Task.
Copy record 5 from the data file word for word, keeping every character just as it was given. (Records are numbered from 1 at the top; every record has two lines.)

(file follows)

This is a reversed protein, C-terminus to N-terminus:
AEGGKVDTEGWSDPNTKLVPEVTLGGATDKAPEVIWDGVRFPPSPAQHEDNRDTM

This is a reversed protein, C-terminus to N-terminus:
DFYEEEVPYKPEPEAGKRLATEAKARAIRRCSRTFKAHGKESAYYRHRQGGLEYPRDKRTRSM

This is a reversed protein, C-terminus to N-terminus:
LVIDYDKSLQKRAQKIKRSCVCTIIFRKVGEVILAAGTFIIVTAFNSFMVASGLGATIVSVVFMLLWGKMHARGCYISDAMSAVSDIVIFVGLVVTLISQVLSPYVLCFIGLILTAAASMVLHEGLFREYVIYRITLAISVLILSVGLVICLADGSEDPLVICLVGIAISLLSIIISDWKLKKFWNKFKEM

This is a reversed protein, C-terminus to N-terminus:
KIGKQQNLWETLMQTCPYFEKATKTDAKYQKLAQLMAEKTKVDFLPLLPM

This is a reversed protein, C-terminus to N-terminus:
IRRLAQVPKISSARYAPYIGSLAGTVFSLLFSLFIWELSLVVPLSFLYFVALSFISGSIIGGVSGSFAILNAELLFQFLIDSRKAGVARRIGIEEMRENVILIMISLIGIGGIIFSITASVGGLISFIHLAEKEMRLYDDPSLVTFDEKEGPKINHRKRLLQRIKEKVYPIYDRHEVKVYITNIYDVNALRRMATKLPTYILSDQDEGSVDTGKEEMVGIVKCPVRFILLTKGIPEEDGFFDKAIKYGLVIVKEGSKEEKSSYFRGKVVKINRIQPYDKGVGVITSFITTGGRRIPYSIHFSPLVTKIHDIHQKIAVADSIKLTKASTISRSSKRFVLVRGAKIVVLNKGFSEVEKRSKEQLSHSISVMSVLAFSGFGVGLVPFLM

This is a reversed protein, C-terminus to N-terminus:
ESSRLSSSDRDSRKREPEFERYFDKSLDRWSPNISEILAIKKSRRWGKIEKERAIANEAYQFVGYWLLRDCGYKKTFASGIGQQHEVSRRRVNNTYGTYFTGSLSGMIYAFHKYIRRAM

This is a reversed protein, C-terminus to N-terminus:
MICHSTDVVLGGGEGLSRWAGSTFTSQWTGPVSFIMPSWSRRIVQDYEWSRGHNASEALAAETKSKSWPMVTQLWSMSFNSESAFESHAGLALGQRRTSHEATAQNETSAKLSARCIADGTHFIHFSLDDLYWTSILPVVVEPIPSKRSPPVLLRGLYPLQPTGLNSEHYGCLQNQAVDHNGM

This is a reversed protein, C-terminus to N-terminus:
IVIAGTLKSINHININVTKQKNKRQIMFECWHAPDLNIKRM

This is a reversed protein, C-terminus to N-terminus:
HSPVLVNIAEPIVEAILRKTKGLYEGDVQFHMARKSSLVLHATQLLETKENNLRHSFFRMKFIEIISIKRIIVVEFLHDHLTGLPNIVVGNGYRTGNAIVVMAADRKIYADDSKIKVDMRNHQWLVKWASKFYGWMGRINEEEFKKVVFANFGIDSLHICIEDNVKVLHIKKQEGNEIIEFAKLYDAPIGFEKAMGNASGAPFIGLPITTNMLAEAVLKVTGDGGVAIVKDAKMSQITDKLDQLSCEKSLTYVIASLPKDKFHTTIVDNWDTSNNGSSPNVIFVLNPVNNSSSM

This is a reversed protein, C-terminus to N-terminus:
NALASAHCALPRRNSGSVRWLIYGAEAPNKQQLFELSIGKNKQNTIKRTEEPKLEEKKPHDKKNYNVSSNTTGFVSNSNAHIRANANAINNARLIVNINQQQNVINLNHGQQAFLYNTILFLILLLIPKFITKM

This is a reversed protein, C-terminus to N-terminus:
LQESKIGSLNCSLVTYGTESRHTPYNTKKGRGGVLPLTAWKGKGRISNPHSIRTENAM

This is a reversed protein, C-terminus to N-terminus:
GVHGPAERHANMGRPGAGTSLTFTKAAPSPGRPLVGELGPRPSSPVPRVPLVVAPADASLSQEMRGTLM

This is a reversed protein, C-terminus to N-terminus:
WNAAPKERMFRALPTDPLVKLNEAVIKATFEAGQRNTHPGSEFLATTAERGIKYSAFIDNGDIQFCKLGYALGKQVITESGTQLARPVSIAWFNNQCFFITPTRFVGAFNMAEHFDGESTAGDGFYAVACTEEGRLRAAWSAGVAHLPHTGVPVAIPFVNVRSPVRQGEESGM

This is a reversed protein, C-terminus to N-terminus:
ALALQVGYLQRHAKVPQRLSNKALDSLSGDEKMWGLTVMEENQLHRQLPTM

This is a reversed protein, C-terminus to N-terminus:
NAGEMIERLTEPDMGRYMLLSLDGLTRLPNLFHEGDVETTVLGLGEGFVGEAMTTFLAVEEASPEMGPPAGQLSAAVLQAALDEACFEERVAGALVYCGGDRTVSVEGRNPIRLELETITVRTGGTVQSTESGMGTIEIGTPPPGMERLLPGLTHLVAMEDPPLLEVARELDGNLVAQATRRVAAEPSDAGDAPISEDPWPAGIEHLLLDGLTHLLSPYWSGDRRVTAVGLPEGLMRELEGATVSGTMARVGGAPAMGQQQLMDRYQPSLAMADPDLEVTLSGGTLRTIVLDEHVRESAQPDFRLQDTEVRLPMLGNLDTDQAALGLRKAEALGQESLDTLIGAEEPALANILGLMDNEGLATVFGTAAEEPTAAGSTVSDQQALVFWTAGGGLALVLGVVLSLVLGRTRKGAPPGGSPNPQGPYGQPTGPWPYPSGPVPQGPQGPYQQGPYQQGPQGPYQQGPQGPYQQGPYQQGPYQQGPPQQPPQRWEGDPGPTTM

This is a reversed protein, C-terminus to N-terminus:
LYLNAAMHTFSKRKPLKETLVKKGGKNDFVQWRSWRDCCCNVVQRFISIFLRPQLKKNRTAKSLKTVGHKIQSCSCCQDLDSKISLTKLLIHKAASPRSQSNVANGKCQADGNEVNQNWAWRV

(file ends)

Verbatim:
This is a reversed protein, C-terminus to N-terminus:
IRRLAQVPKISSARYAPYIGSLAGTVFSLLFSLFIWELSLVVPLSFLYFVALSFISGSIIGGVSGSFAILNAELLFQFLIDSRKAGVARRIGIEEMRENVILIMISLIGIGGIIFSITASVGGLISFIHLAEKEMRLYDDPSLVTFDEKEGPKINHRKRLLQRIKEKVYPIYDRHEVKVYITNIYDVNALRRMATKLPTYILSDQDEGSVDTGKEEMVGIVKCPVRFILLTKGIPEEDGFFDKAIKYGLVIVKEGSKEEKSSYFRGKVVKINRIQPYDKGVGVITSFITTGGRRIPYSIHFSPLVTKIHDIHQKIAVADSIKLTKASTISRSSKRFVLVRGAKIVVLNKGFSEVEKRSKEQLSHSISVMSVLAFSGFGVGLVPFLM